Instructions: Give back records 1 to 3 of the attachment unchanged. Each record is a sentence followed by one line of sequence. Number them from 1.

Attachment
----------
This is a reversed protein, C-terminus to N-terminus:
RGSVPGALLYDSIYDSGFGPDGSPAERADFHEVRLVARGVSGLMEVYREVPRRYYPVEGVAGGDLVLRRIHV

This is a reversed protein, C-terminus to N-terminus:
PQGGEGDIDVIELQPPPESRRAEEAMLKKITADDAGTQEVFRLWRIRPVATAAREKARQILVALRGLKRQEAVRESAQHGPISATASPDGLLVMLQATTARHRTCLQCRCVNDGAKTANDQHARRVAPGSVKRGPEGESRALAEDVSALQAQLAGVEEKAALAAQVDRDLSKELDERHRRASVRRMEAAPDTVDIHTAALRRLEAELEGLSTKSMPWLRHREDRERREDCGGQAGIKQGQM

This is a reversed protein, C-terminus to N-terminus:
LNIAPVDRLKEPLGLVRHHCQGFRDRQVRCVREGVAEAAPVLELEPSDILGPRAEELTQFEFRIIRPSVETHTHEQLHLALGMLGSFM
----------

This is a reversed protein, C-terminus to N-terminus:
RGSVPGALLYDSIYDSGFGPDGSPAERADFHEVRLVARGVSGLMEVYREVPRRYYPVEGVAGGDLVLRRIHV

This is a reversed protein, C-terminus to N-terminus:
PQGGEGDIDVIELQPPPESRRAEEAMLKKITADDAGTQEVFRLWRIRPVATAAREKARQILVALRGLKRQEAVRESAQHGPISATASPDGLLVMLQATTARHRTCLQCRCVNDGAKTANDQHARRVAPGSVKRGPEGESRALAEDVSALQAQLAGVEEKAALAAQVDRDLSKELDERHRRASVRRMEAAPDTVDIHTAALRRLEAELEGLSTKSMPWLRHREDRERREDCGGQAGIKQGQM

This is a reversed protein, C-terminus to N-terminus:
LNIAPVDRLKEPLGLVRHHCQGFRDRQVRCVREGVAEAAPVLELEPSDILGPRAEELTQFEFRIIRPSVETHTHEQLHLALGMLGSFM